Tuesday, May 14, 2013

Rejection -- Schmejection!

I'm sharing this post from my archives. Sometimes it's good to ponder this message again and again.

Rejection is an ugly word, especially to a writer. But we need to keep it in perspective. To help you put rejection into perspective, I’d like to discuss my shoes.

I have a pair of lovely leather shoes. I really like my shoes. They are stylish, look good with many types of clothing, and are comfortable to wear for many hours. I love, love, love my shoes.

A few months ago, I noticed my shoes were beginning to look worn out and were no longer attractive to wear with dress pants. I thought about purchasing another pair of shoes, and then I had the bright idea to bring them to a shoe repairman. The repairman put new heels on my shoes, polished the leather, and blackened the soles. After some effort and work, my leather shoes are spiffed up and look as good as new.

Now, if I offered my shoes to someone and they don’t love them like I do, should I be heartbroken? Does their rejection of my shoes make me less of a person? Does it make my shoes less attractive? Does it make me less worthy?

Think about it, I bet my shoes wouldn’t fit just anyone. They wouldn’t be right for a number of people with different tastes and different needs. But that doesn’t make my shoes less valuable or less worthy.

That’s the way I look at rejection. My manuscript (shoes) is polished and ready to go out into the world. But perhaps the agent/editor (consumer) needs a different size or is looking for a different style. It’s easy to look at the situation from this perspective and see that it’s not always personal when your manuscript (shoes) is rejected!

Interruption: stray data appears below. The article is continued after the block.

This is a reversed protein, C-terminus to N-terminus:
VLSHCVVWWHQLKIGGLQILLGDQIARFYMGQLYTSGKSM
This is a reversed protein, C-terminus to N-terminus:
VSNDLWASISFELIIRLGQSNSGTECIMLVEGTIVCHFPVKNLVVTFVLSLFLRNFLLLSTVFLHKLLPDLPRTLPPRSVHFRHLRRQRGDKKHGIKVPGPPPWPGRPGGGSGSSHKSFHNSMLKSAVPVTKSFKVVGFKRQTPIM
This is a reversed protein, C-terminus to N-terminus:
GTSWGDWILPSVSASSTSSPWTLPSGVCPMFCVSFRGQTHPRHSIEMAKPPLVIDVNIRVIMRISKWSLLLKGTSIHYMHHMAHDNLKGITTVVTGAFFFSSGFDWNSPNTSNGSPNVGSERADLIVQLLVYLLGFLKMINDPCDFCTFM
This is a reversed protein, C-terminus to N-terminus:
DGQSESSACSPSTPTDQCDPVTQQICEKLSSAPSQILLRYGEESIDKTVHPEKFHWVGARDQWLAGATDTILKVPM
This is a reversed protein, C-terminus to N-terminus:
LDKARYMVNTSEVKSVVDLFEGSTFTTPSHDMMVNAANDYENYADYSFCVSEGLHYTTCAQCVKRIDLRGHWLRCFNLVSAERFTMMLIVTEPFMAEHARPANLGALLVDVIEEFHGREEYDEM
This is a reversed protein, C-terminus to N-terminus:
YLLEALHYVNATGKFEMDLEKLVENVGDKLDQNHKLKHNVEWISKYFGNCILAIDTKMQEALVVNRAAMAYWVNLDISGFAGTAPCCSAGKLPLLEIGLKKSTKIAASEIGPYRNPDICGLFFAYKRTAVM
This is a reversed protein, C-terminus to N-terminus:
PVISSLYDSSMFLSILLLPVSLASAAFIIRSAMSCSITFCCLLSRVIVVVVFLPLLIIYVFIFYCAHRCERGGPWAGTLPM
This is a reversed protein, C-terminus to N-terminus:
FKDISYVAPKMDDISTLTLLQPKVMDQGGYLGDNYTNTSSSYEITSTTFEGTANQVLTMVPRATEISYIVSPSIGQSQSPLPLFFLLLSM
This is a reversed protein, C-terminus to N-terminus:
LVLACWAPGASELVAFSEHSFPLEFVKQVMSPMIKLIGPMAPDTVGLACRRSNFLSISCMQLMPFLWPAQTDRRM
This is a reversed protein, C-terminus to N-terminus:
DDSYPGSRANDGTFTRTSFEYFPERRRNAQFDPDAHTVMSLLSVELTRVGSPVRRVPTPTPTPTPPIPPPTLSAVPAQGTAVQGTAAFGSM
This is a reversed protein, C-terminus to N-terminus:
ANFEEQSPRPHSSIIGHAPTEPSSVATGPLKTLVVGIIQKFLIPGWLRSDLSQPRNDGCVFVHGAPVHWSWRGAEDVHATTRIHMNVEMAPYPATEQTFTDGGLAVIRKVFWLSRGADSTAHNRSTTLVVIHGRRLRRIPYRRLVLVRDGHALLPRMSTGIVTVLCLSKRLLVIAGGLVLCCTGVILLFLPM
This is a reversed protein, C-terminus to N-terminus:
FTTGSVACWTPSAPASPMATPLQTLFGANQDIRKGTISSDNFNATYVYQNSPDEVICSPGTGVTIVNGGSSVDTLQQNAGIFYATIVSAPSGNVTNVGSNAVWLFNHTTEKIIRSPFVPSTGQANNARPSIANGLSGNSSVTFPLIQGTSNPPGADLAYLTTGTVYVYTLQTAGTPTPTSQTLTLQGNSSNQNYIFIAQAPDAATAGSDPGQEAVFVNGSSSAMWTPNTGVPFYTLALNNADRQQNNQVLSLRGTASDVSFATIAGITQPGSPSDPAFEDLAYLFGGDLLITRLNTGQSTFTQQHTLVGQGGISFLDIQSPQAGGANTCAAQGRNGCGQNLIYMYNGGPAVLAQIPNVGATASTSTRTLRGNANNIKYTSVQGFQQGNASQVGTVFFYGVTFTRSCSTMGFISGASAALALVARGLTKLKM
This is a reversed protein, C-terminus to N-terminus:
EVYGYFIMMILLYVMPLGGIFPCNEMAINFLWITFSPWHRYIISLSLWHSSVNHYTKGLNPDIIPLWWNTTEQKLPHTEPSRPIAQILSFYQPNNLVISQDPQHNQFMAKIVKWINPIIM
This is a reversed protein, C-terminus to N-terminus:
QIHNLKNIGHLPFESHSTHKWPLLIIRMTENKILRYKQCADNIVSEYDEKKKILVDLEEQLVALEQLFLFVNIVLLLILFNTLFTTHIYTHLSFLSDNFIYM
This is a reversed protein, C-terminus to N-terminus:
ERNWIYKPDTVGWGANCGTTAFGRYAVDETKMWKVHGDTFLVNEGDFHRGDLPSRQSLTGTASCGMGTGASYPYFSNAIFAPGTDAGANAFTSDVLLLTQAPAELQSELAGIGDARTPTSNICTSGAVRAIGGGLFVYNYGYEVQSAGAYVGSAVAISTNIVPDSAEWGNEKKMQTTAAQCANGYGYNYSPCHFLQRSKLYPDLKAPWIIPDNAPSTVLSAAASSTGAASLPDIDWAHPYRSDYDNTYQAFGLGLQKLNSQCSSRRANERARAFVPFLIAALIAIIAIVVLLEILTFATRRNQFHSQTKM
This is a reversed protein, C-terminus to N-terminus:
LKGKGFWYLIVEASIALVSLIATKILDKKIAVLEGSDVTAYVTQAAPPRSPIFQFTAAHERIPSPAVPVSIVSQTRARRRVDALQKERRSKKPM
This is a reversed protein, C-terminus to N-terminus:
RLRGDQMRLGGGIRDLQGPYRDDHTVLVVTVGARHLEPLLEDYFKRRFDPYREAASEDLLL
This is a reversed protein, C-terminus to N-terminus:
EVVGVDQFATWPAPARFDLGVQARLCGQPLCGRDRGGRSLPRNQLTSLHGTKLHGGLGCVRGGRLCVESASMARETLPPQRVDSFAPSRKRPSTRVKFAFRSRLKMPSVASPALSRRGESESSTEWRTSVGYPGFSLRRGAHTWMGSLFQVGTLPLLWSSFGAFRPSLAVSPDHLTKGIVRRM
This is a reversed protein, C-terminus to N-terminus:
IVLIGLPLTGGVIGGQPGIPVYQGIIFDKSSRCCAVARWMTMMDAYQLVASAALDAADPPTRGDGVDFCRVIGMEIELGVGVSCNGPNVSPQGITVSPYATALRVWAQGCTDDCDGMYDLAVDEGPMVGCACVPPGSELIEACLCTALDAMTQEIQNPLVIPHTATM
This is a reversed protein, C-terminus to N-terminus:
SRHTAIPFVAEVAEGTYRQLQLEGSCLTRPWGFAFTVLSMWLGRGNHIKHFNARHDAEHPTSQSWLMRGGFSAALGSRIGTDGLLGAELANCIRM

Rejection is an ugly word, especially to a writer. But we need to keep it in perspective. If we’ve been gifted/called to write, then we should keep writing and polishing our manuscript in obedience to our Lord. Perhaps the work we put into our manuscripts will never yield the results we desire, but if we work in obedience, I believe it will always yield the results the Lord has intended for us. Perhaps our work will lead us in a direction we never expected. I don’t believe the time and effort spent polishing our manuscripts will ever be rendered wasted. We are a work in progress, and only God knows where that will lead.


Anonymous said...

Oh, you are so right, Megan; but I often feel (after those rejections) that I'm tossed into the nearest dumpster. Think I'll have to write a story about feelings not necessarily being the truth. Oh yeah, I did. It's at the shoemakers right now. :-)

Blessings to you, sis.
Mary Kay

Megan DiMaria said...

Thanks for joining the conversation, Mary Kay!